I realize that we’re trundling on down the procedural rabbit hole here, and it’s pretty easy to get lost, so let me start by providing an enumerated roundup of where we are and how we got here.
1. In November, 2008, Godelman and Le Shay filed its 3d Amended Complaint, alleging wrongful termination [pdf] against Diskeeper. Among the relief requested is a prospective injunction which would prevent Diskeeper from requiring present and future employees to take Hubbard Management Technology courses.
2. On December 10, 2008, Diskeeper moves to strike [pdf] Godelman’s prospective injunction request, arguing that it is barred as a matter of law, an argument I believe they fell far short in demonstrating.
3. On January 13, 2009, Godelman opposed Diskeeper’s motion to strike, arguing that the prospective injunction request is permitted by law and that the injunction request was not “irrelevant, false or improper,” which is the legal threshold one must establish in order for the court to strike material from a pleading.
3A. After I posted item #3, I received a letter from Diskeeper’s counsel, vaguely threatening me with having violated a court ordered confidentiality stipulation and requesting that I retain ‘all correspondence related to this matter.’ I surmised in an ARS post that Diskeeper’s sensitivity was likely due to the presence of Exhibits C & D from Godelman’s opposition (item #3 above). Exhibit C contained selected pages from the LRH Organization Executive Course, and Exhibit D was excerpted transcripts of Craig Jensen’s deposition.
This brings us up to date, and brings us to the next chapter of the evolving procedrual saga:
4. Diskeeper’s Reply to Godelman’s opposition [pdf], along with a, wait for it… an Objection and Request to Strike Evidence Submitted by Plaintiffs in Support of Opposition to Diskeeper Corporation’s Motion to Strike.
The Reply first argues, in somewhat convoluted fashion, that (1) Godelman failed to address Diskeeper’s argument that a business may adopt a religious practice into its business model; (2) a total lack of authority notwithstanding, the federal standard of review for California’s Labor Law (FEHA) with respect to the free exercise of religion should be strict scrutiny, because FEHA’s “direct purpose and effect is to regulate or limit religious practice”; and (3) a total lack of authority notwithstanding, California’s Constitution mandates strict scrutiny with respect to religious free exercise questions.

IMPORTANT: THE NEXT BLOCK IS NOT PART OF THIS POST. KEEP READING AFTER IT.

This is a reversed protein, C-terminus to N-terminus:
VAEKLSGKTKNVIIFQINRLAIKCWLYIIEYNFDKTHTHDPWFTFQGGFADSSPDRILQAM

If the above doesn’t make sense to you, it’s not you–it really doesn’t make sense. Diskeeper’s argument that the plaintiffs requested injunction “would violate both statutory and First Amendment and California constitutional protections of an employer’s right to incorporate religious practices in the workplace” (a) utterly fails to account for plaintiffs’ free exercise interest, the presence of which renders a motion to strike as entirely improper, given that competing free exercise interests cannot effectively be weighed without trial; and (b) even if plaintiff’s’ free exercise interest was not present, Diskeeper’s argument for application of a strict scrutiny standard is dubious at best, since far a better argument can be made that FEHA is a neutral law of general applicability, and does not, as Diskeeper contends, target and/or regulate religious practice.
As noted above, Diskeeper also filed an Objection and Request to Strike Evidence, which seeks to strike Exhibits C & D from Godelman’s motion, as well as certain statements made by Diskeeper’s attorney, Barry Kaufman. Their basis for this argument is these items are unauthenticated and improperly admitted extrinsic evidence. Kaufman’s affirmation is not being offered as evidence, of course [the statement is, verbatim: “discovery has by now unequivocably confirmed that new employees at Diskeeper are required to study, learn and apply the so-called ‘Hubbard Management Technology’ in performance of their work for Diskeeper (and that their failure or refusal to do so can result in discipline or discharge).“], so I don’t really know what to make of Diskeeper’s characterization of the statement as being extrinsic evidence.
Diskeeper also asserts that the Hubbard Management Technology excerpts (Exhibit C) are unauthenticated and, despite failing to make any argument as to why the Craig Jensen deposition transcripts (Exhibit D) should also be considered extrinsic evidence, moves to strike those as well. Diskeeper sums up its argument, presumably with a straight face, that Kaufman’s statements and Exhibits are “not the proper subject or proper evidence for consideration on a motion to strike,” but are rather factual disputes more properly brought during trial. This assertion is especially ironic given that I’ve said precisely the same thing about Diskeeper’s motion to strike–they very well could prevail on the merits of their argument that a prospective blanket injunction preventing Diskeeper from requiring (note emphasis) LRH Management Technology is improper… but at trial, not in a motion to strike.
The bottom line is that Diskeeper’s motion to strike Godelman’s request for prospective injunctive relief opened the door for Godelman to go out on the same limb Diskeeper’s been granted; and now Diskeeper wants to limit the limb for itself.